This past week, a very lucky person from South Carolina won $400 million in the national lottery. Unlike his (or her) predecessors, who have offered themselves up for public consumption via press conferences and television interviews, this lucky person has revealed themselves to also be, initially at least, quite astute: they have decided to claim their winnings and remain anonymous.
This is the lottery winner’s smartest move. It is also a wise choice for anyone who has earned, inherited, or won a substantial amount of money. Keep it a secret if at all possible. Why, you might ask?
Here are a few reasons, which any celebrity, professional athlete, or heir to a serious fortune will confirm:
1. Friendships. You have friendships right now which are based on a certain historical, psychological balance. Your friends know you, understand you, and relate to you within certain parameters that have been established over time. A sudden windfall of money, no matter how well-deserved or how well-managed on your part, may (and probably will) shift that balance, at least temporarily. When your friends find out you are now wealthier than you were in the past, nobody really knows how they will react. They may expect things from you. They may resent you. They may be genuinely happy for you. You may handle the windfall well, or you may become a jerk, at least temporarily. Certainly, if your new financial status becomes public knowledge, you will attract new “friends” who may have their own agendas. Most of these agendas will involve separating you from your new-found wealth, and will make your adjustment period more difficult.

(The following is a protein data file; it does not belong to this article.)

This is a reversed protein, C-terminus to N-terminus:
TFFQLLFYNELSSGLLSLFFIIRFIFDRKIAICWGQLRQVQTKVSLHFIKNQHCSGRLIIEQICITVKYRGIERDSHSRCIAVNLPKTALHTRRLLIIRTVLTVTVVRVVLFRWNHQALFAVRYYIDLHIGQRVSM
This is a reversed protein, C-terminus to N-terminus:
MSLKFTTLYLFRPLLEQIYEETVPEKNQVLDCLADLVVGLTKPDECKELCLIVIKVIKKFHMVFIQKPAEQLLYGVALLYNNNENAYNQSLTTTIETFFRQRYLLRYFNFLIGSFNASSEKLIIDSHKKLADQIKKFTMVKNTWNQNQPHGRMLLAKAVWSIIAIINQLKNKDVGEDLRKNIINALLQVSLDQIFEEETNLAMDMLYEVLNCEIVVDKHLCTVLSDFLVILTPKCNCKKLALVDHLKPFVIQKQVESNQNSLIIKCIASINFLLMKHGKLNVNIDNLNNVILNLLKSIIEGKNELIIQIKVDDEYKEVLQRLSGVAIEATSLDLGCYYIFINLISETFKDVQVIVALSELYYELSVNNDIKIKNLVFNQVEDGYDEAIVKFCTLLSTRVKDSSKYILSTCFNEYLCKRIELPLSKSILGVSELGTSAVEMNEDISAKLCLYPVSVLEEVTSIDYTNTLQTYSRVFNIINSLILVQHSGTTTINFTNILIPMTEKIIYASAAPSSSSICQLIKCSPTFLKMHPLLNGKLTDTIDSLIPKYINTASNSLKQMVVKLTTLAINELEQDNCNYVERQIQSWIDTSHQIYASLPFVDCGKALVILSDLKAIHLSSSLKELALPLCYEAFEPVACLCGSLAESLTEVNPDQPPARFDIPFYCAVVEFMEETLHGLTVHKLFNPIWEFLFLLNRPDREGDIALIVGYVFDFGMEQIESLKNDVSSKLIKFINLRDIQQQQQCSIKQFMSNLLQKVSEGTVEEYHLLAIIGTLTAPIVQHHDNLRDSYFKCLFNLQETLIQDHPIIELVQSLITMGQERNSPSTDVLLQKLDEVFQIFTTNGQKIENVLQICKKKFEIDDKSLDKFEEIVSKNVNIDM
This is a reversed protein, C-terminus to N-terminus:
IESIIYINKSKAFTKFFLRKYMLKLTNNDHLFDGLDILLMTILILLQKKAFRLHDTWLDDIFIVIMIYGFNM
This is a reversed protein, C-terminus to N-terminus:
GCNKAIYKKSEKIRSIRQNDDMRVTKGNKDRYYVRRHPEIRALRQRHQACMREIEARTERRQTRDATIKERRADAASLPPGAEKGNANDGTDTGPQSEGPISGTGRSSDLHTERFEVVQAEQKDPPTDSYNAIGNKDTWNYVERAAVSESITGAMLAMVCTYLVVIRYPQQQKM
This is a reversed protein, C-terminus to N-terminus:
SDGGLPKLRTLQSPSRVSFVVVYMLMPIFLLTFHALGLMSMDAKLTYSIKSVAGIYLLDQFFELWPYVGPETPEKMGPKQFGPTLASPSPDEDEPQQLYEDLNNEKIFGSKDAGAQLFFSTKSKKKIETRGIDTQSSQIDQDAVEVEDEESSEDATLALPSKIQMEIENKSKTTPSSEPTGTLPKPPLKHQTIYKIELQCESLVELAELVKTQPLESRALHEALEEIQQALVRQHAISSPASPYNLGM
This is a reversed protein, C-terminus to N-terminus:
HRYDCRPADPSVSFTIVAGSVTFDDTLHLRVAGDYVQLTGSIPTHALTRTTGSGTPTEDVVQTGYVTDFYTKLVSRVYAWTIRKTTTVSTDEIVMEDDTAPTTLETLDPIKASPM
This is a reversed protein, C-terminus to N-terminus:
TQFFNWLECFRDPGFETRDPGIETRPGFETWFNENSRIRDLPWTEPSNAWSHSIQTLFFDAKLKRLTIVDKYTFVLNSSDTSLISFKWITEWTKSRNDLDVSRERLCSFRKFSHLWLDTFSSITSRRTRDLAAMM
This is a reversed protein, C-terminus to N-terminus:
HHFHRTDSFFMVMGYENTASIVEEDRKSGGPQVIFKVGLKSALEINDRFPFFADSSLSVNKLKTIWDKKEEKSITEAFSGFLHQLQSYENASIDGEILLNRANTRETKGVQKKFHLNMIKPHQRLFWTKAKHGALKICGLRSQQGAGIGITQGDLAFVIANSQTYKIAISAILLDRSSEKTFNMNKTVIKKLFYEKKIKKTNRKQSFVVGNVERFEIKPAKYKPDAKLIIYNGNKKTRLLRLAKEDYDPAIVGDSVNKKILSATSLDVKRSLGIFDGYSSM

2. Family. All of the above applies to family members, regardless of how wholesome, healthy, loving and supportive your family has been, unless your family members have Old Money values.
3. Criminals. Thieves and gangsters of every stripe, organized and otherwise, love to know if someone has just come into money. They love an easy target. They know that new money will purchase brand new jewelry, a brand new car or two, and most likely have inadequate security to protect their assets. Brag about your new net worth and you’re inviting a whole category of fun times: kidnapping, extortion, burglary, credit card fraud, and armed robbery, just to name a few.
4. Regulatory agencies. When the IRS reviews your tax return and sees that you’ve had a huge windfall, they’re going to take a careful second look at your finances. If you’ve moved into a luxurious home rather than given to charity, don’t be surprised if you’re audited.
So keep your finances private, especially if you’ve been lucky. You’ll be glad you did. And to our friend in South Carolina, congratulations on the win…and the smart move.